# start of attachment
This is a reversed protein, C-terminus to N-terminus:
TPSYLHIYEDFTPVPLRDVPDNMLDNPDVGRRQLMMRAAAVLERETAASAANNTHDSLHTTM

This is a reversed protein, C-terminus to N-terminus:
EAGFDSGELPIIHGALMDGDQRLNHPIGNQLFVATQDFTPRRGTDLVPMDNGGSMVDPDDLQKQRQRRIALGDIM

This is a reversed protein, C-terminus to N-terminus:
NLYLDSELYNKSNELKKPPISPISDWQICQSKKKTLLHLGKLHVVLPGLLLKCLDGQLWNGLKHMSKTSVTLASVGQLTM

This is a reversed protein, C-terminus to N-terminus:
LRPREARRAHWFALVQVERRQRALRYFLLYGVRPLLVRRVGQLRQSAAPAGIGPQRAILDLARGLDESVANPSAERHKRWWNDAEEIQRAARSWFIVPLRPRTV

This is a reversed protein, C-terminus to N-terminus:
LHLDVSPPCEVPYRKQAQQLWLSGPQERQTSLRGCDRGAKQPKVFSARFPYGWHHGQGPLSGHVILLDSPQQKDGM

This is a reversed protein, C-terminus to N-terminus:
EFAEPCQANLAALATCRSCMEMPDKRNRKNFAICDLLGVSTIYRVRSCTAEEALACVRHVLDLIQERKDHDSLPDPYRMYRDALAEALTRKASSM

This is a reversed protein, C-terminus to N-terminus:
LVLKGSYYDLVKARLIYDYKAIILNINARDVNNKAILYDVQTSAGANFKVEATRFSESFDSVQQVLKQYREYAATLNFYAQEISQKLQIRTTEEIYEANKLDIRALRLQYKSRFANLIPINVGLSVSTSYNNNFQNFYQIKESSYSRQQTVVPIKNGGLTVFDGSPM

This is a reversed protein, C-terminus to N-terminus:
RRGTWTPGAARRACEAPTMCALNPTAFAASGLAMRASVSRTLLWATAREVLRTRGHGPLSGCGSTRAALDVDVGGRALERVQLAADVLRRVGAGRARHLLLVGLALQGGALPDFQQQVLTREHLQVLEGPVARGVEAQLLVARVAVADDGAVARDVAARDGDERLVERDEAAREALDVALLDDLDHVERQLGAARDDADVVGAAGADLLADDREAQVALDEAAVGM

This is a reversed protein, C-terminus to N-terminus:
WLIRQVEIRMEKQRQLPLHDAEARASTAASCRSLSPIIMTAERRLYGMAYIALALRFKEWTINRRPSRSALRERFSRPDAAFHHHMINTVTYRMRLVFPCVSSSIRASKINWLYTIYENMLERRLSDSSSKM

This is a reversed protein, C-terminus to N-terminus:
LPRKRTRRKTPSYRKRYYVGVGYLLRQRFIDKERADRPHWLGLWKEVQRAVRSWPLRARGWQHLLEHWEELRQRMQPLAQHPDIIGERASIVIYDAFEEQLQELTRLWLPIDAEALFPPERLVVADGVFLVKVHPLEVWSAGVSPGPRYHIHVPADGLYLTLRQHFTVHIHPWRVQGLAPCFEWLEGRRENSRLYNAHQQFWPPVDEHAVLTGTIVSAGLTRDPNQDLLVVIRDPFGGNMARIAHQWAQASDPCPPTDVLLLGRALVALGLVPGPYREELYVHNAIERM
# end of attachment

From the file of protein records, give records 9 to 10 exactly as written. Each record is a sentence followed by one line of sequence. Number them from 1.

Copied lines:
This is a reversed protein, C-terminus to N-terminus:
WLIRQVEIRMEKQRQLPLHDAEARASTAASCRSLSPIIMTAERRLYGMAYIALALRFKEWTINRRPSRSALRERFSRPDAAFHHHMINTVTYRMRLVFPCVSSSIRASKINWLYTIYENMLERRLSDSSSKM

This is a reversed protein, C-terminus to N-terminus:
LPRKRTRRKTPSYRKRYYVGVGYLLRQRFIDKERADRPHWLGLWKEVQRAVRSWPLRARGWQHLLEHWEELRQRMQPLAQHPDIIGERASIVIYDAFEEQLQELTRLWLPIDAEALFPPERLVVADGVFLVKVHPLEVWSAGVSPGPRYHIHVPADGLYLTLRQHFTVHIHPWRVQGLAPCFEWLEGRRENSRLYNAHQQFWPPVDEHAVLTGTIVSAGLTRDPNQDLLVVIRDPFGGNMARIAHQWAQASDPCPPTDVLLLGRALVALGLVPGPYREELYVHNAIERM